8 posts tagged "Luella Bartley"
Breakfast with my colleague Maya to go over the lineup for the next issue of Style.com/Print, which we put together while simultaneously covering the shows on the site and publish within a month of the close of Paris fashion week, a live-broadcast approach to making a magazine. Then it was off to the Rodarte show. Last season’s collection got slated, though I sort of liked its trashy energy. This one had more of the Mulleavy sisters’ customary handcrafted offbeat charm and should be a hit with their fans. After that it was on to Diesel Black Gold on the West Side, and then a meeting on the East Side with a European luxury house, who filled me in on its plans for a huge event later this spring.
Tons of energy and lots of food for thought at Marc by Marc Jacobs, which has been rechristened by its initials and is now in the hands of the London-based duo of Luella Bartley and Katie Hillier. Something about the scale of the plywood set and the refracted references here made me think I could have been at a show in Paris. There was an intriguing magpie quality to the clothes, as if you were moving through the racks of Dover Street Market from the Japanese designer section to the sophisticated European section to the streetwear section. My favorite grouping was the BMX-inspired looks. The show was a bona fide smash with the audience. It’ll be interesting to see how the aesthetic, a break from the line’s more insouciant past, plays at retail. Delphine Arnault, of the parent group LVMH, was looking on from the front row.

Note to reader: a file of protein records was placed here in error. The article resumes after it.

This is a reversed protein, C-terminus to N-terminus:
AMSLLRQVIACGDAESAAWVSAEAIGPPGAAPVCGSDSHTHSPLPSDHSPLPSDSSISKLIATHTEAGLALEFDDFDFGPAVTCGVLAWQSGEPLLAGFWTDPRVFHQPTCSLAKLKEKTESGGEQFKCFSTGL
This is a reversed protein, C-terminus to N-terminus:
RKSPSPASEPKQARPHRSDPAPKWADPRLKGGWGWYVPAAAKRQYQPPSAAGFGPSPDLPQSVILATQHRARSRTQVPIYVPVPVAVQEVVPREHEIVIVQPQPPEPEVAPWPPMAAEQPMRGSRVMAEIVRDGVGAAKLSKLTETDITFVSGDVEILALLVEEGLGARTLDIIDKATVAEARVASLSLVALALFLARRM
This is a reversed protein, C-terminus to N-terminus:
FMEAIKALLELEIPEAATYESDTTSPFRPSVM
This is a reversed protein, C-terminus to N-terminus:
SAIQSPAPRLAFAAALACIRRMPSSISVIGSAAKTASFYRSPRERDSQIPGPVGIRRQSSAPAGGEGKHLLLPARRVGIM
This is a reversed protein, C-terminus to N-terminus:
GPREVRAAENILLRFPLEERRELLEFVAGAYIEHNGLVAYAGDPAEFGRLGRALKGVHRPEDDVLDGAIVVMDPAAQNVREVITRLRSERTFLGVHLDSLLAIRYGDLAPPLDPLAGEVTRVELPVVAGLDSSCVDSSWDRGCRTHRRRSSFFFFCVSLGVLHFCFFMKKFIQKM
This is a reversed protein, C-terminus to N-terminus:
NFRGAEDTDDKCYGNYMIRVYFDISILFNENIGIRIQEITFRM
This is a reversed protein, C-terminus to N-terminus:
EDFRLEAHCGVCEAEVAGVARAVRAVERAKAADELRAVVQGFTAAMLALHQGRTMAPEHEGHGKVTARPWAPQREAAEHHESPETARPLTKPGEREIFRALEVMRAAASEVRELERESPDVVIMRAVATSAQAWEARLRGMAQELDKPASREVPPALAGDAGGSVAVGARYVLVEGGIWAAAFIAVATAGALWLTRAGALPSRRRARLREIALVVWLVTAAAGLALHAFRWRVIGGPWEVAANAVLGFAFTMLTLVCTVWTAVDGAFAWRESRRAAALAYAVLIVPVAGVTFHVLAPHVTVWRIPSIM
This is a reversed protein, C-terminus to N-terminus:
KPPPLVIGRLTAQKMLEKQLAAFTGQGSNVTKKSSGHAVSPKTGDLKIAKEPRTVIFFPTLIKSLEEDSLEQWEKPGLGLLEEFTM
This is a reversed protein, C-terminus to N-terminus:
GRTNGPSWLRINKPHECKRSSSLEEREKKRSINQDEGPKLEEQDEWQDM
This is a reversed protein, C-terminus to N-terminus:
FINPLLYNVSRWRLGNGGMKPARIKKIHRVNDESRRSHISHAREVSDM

Talking of Dover Street Market, I ran into the new Comme des Garçons-operated, multiretailer space on Lexington Avenue to say hello to Andre Walker. Walker is the first to describe himself as an “elusive” designer, and after a few stops and starts, he’s back with a small line, thanks to the encouragement of DSM’s Adrian Joffe and Rei Kawakubo. You’ll find it on the seventh floor between Junya Watanabe and Prada, an indication of the esteem Kawakubo has for Walker.
Every season, there are a couple of models who break through and start popping up in all the big shows so that you can trace the day’s development through their changing hairstyles and runway attitudes. This season, those models are Binx Walton and Anna Ewers, who in the space of a few hours went from Bolshevik ninja at MBMJ to sleek gallerina at the serenely beautiful Narciso Rodriguez show that closed another day of New York fashion week.
This morning, Marc Jacobs announced that he is changing the name of his popular diffusion line, Marc by Marc Jacobs. “I’ve always hated that name,” Jacobs told British Vogue. Of course, the new name has yet to be unveiled; Jacobs is “superstitious” and apparently wants to wait for the right time. Might that be on February 11 at Katie Hillier and Luella Bartley’s first Marc by Marc Jacobs show? We wouldn’t be surprised. The news coincides with Jacobs’ recent departure from Louis Vuitton to focus on his main line as well as the company’s forthcoming IPO.